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Fitch warns of contagion among property investment funds

Two Irish funds recently froze withdrawals for up to six months

Fitch: ‘If a fund experiences a spate of outflows, investors in other funds invested in similar assets may move fast to redeem their holdings to limit exposure to declining asset values after forced sales.’ Photograph: iStock

Problems that forced two Irish property investment funds to temporarily bar investors from withdrawing their cash could spread to other such companies, credit analysts warned on Wednesday.

Aviva Irish Property Fund and Friends First Irish Commercial Property Fund, which hold assets totalling €940 million, recently froze withdrawals for up to six months after they were unable to meet investors’ demands for the return of their cash.

Analysts at Fitch Ratings, which assesses businesses’ ability to meet their liabilities, say the problem could hit other funds if investors’ demand for European commercial property weakened.

“There is also the risk of contagion,” Fitch points out. “If a fund experiences a spate of outflows, investors in other funds invested in similar assets may move fast to redeem their holdings to limit exposure to declining asset values after forced sales.”

The credit ratings agency adds that “gating” or temporarily freezing withdrawals could worsen this contagion while potentially damaging the investment firm and the sector as a whole.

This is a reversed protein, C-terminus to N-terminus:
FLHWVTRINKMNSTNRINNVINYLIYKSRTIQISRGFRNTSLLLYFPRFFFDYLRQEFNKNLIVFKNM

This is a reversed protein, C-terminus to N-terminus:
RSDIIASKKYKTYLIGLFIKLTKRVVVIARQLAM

However, Fitch argues that the problem would be unlikely to spread to the broader financial system as commercial real estate funds account for only 2 per cent of the assets under management globally.

Property investment funds temporarily freeze withdrawals when investors’ demand for their money outstrips the companies’ ability to pay them.

Frozen

Fitch notes that funds such as those frozen in the Republic allow investors to withdraw cash on a daily basis, despite owning commercial properties that cannot be sold quickly or in large enough quantities, to meet significant demand for withdrawals.

At the same time, holding large quantities of cash would limit the fund managers’ abilities to meet investment return targets.

The agency suggests that regulations that would move funds to offer less frequent withdrawals could ease the problem.

The Irish funds that halted withdrawals were just the latest in Europe to find investors’ requests for cash exceeded their resources to pay them. The pair’s properties include the Royal Hibernian Way shopping mall in Dublin and the Globe Retail Park in Naas.

Insurer Aviva, which owns both funds, said recent net outflows prompted its decision to freeze all outgoing transactions.

The Irish Life Property Fund said it had no plans to freeze withdrawals as it had good levels of cash.

The firm told brokers that, in common with all such investment vehicles, it was prudent for it to reserve the right to temporarily bar withdrawals.

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